ARROW “LOST CANARY” REVIEW
BY JUSTIN CARTER
Before our spring break, Arrow featuered a pair of episodes devoted to fleshing out both the mythology of the larger world in which it resides, and the characters within it. It’s only fitting, then, that the installment that kicks off this final run of episodes for the season be a one-off character piece that ends up being surprisingly devoted to the Black Canary and examining what the character means in the context of the Arrowverse and possibly her real life impact.
Katie Cassidy has rather quietly been one of the more interesting character actors in the Arrowverse following her return as Black Siren. Even when her characterization has been all over the players, she’s maintained a consistency of Earth-2 Laurel regardless, just by embracing the full camp that comes with playing an evil, leather wearing doppelganger version of your former self.
With her heel turn, though, I was worried that the show was deciding to regress on development with Felicity over the past season. And to its credit, “Lost Canary” does indeed address how no one but Felicity has really had her back over the last year. The show is fair in being sympathetic to her and allows her to be hurt while also not letting her off the hook for being a criminal and a killer before she decided to steal a dead woman’s identity. And with Dinah clearly not on Laurel’s side, there’s really only one other woman on hand to help Laurel come back to the light: Sara Lance.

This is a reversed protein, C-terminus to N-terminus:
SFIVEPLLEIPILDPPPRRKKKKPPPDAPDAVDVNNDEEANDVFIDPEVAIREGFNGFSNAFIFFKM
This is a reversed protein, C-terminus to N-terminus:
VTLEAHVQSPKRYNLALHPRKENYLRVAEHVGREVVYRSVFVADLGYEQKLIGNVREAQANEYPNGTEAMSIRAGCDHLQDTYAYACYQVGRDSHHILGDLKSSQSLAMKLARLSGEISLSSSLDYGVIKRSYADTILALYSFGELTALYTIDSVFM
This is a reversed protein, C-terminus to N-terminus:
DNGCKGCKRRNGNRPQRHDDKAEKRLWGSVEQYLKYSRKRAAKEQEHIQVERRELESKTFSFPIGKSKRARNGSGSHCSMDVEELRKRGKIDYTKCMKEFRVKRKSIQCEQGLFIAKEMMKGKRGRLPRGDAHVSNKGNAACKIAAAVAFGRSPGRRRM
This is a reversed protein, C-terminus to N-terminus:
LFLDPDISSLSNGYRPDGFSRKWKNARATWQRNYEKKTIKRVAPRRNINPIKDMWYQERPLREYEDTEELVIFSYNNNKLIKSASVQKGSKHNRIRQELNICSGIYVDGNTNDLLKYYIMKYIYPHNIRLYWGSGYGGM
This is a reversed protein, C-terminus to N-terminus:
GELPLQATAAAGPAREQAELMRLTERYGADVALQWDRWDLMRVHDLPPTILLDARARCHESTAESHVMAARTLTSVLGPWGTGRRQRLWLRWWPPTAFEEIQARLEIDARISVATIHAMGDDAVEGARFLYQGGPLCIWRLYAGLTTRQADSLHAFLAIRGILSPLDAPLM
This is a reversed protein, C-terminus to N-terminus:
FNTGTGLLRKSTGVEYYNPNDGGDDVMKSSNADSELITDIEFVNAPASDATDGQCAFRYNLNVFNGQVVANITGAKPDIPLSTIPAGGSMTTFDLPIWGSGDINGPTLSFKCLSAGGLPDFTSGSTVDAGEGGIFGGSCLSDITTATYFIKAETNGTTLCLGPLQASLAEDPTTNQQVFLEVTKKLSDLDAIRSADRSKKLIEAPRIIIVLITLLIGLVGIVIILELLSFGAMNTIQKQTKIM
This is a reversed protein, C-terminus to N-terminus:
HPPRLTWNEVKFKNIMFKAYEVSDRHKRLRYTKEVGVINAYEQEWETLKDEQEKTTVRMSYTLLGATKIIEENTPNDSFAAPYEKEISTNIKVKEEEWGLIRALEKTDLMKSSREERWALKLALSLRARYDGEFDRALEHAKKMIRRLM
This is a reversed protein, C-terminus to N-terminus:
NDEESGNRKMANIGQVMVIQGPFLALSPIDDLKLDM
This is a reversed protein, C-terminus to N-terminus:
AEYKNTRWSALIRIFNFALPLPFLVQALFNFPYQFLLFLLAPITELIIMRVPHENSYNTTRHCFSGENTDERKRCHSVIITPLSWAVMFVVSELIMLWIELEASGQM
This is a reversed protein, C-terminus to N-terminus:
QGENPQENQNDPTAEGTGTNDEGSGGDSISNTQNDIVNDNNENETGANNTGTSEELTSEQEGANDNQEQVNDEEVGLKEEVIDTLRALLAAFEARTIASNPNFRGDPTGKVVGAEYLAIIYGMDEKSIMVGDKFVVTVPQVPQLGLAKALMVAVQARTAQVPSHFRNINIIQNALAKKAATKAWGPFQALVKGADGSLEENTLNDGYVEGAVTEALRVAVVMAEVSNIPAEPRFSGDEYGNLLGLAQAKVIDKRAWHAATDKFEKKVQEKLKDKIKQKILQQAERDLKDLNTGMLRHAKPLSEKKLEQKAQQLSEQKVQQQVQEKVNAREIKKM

It’s rare that Arrow manages to get Caity Lotz on hand outside of the context of crossovers — and given that Legends wasn’t in this year’s crossover, it’s been a considerable time. But when she shows up outside of a glorified cameo, it matters, and her presence is welcome here. The time away on Legends has done her development good, and the growth she’s had on that show is neatly reflected here. Yes, it’s cheesy to have the Lance women talk in front of their dead father’s grave, but the two women have a good sisterly dynamic and Lotz has become engaging as a dramatic actor.
After watching the episode twice, I think I came to accept the show’s decision to send Laurel back to Earth-2 and redeem herself as the new Black Canary with Sara and Dinah’s forgiveness. Killing her off would’ve just undermined the episode’s message about women supporting one another, which is safe to say holds the entire thing together. Black Canary means a lot to women in real life, and even though “Lost Canary” doesn’t entirely make up for how the show’s handled her in the past, it’s safe to say that it does a good job of closing the book on the Black Canary while giving fans a glimpse of how they’ve wanted her for years: just happy and a hero.
On rewatch, it occurred to me that a reason why Mia wasn’t a fan of the Canaries is because she more than likely didn’t have a support system of women in her life other than her mom and Nyssa, however briefly. If true, it’s some nice subtle storytelling.
You could cut Oliver and Diggle’s scenes from the episode and not miss much; they fight one of the Longbow Hunters and subsequently disappear until the end of the episode. (Similarly, the men of SC 2040 are all nowhere to be seen, just mentioned offhandedly.)
“We were like Charlie’s Angels, without the poofy hair and casual sexism.”
Boy, did I miss the return of the salmon ladder, and of course Caity Lotz would be the one to bring it back.
During the spring break, it came out that Emily Bett Rickards wouldn’t be around for the final season, which is…certainly surprising. How many regulars can this show lose as it hits the finish line?
According to an interview, Katie Cassidy will be back for the rest of the season, returning to Earth-2 is just an eventuality once things are wrapped up.